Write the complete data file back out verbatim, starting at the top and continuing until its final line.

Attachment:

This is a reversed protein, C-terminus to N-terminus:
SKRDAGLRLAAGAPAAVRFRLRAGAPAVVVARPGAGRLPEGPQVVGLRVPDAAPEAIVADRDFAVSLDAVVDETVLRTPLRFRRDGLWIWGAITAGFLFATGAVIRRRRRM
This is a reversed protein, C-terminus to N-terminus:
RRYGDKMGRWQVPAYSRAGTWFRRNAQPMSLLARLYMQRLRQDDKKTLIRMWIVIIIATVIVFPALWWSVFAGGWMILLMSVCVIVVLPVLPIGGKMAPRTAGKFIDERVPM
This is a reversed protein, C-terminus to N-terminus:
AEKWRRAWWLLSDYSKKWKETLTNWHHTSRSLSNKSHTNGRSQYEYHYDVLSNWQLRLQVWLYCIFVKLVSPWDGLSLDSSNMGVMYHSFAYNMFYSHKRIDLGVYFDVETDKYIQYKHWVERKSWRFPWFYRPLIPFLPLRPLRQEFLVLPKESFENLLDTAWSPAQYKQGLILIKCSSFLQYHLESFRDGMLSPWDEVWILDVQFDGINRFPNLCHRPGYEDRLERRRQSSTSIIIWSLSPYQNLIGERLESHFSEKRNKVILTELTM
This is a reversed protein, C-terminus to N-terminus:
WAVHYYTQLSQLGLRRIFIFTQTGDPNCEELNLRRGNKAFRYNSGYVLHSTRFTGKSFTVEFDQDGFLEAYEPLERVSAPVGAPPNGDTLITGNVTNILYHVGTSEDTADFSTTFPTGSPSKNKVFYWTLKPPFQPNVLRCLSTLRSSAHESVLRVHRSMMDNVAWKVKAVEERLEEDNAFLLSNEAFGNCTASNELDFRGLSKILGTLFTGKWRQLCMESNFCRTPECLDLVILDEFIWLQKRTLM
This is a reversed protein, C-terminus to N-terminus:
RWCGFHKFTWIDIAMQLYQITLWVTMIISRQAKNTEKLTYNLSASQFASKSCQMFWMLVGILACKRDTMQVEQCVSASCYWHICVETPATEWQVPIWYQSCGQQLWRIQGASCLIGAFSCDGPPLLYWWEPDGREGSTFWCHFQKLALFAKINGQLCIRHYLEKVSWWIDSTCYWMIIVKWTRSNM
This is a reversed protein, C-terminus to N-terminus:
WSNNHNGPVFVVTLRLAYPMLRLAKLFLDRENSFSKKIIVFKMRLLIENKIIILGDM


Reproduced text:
This is a reversed protein, C-terminus to N-terminus:
SKRDAGLRLAAGAPAAVRFRLRAGAPAVVVARPGAGRLPEGPQVVGLRVPDAAPEAIVADRDFAVSLDAVVDETVLRTPLRFRRDGLWIWGAITAGFLFATGAVIRRRRRM
This is a reversed protein, C-terminus to N-terminus:
RRYGDKMGRWQVPAYSRAGTWFRRNAQPMSLLARLYMQRLRQDDKKTLIRMWIVIIIATVIVFPALWWSVFAGGWMILLMSVCVIVVLPVLPIGGKMAPRTAGKFIDERVPM
This is a reversed protein, C-terminus to N-terminus:
AEKWRRAWWLLSDYSKKWKETLTNWHHTSRSLSNKSHTNGRSQYEYHYDVLSNWQLRLQVWLYCIFVKLVSPWDGLSLDSSNMGVMYHSFAYNMFYSHKRIDLGVYFDVETDKYIQYKHWVERKSWRFPWFYRPLIPFLPLRPLRQEFLVLPKESFENLLDTAWSPAQYKQGLILIKCSSFLQYHLESFRDGMLSPWDEVWILDVQFDGINRFPNLCHRPGYEDRLERRRQSSTSIIIWSLSPYQNLIGERLESHFSEKRNKVILTELTM
This is a reversed protein, C-terminus to N-terminus:
WAVHYYTQLSQLGLRRIFIFTQTGDPNCEELNLRRGNKAFRYNSGYVLHSTRFTGKSFTVEFDQDGFLEAYEPLERVSAPVGAPPNGDTLITGNVTNILYHVGTSEDTADFSTTFPTGSPSKNKVFYWTLKPPFQPNVLRCLSTLRSSAHESVLRVHRSMMDNVAWKVKAVEERLEEDNAFLLSNEAFGNCTASNELDFRGLSKILGTLFTGKWRQLCMESNFCRTPECLDLVILDEFIWLQKRTLM
This is a reversed protein, C-terminus to N-terminus:
RWCGFHKFTWIDIAMQLYQITLWVTMIISRQAKNTEKLTYNLSASQFASKSCQMFWMLVGILACKRDTMQVEQCVSASCYWHICVETPATEWQVPIWYQSCGQQLWRIQGASCLIGAFSCDGPPLLYWWEPDGREGSTFWCHFQKLALFAKINGQLCIRHYLEKVSWWIDSTCYWMIIVKWTRSNM
This is a reversed protein, C-terminus to N-terminus:
WSNNHNGPVFVVTLRLAYPMLRLAKLFLDRENSFSKKIIVFKMRLLIENKIIILGDM